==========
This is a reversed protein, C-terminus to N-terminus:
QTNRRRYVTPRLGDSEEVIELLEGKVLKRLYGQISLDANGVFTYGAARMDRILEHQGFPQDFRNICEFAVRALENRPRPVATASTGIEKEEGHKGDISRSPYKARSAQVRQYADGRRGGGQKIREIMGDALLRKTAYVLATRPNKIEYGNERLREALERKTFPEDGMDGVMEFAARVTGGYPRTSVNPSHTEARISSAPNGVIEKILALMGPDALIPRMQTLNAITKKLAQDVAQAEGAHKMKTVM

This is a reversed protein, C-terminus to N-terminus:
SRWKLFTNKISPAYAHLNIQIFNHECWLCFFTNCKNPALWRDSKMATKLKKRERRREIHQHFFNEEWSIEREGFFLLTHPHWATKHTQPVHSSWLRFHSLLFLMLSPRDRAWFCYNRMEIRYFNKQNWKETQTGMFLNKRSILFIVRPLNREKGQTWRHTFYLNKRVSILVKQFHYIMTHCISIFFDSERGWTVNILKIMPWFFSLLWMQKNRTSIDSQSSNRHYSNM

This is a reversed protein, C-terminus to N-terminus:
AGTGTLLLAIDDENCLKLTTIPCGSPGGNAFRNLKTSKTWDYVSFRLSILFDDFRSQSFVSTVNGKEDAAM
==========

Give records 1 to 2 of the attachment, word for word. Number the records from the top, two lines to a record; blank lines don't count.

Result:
This is a reversed protein, C-terminus to N-terminus:
QTNRRRYVTPRLGDSEEVIELLEGKVLKRLYGQISLDANGVFTYGAARMDRILEHQGFPQDFRNICEFAVRALENRPRPVATASTGIEKEEGHKGDISRSPYKARSAQVRQYADGRRGGGQKIREIMGDALLRKTAYVLATRPNKIEYGNERLREALERKTFPEDGMDGVMEFAARVTGGYPRTSVNPSHTEARISSAPNGVIEKILALMGPDALIPRMQTLNAITKKLAQDVAQAEGAHKMKTVM

This is a reversed protein, C-terminus to N-terminus:
SRWKLFTNKISPAYAHLNIQIFNHECWLCFFTNCKNPALWRDSKMATKLKKRERRREIHQHFFNEEWSIEREGFFLLTHPHWATKHTQPVHSSWLRFHSLLFLMLSPRDRAWFCYNRMEIRYFNKQNWKETQTGMFLNKRSILFIVRPLNREKGQTWRHTFYLNKRVSILVKQFHYIMTHCISIFFDSERGWTVNILKIMPWFFSLLWMQKNRTSIDSQSSNRHYSNM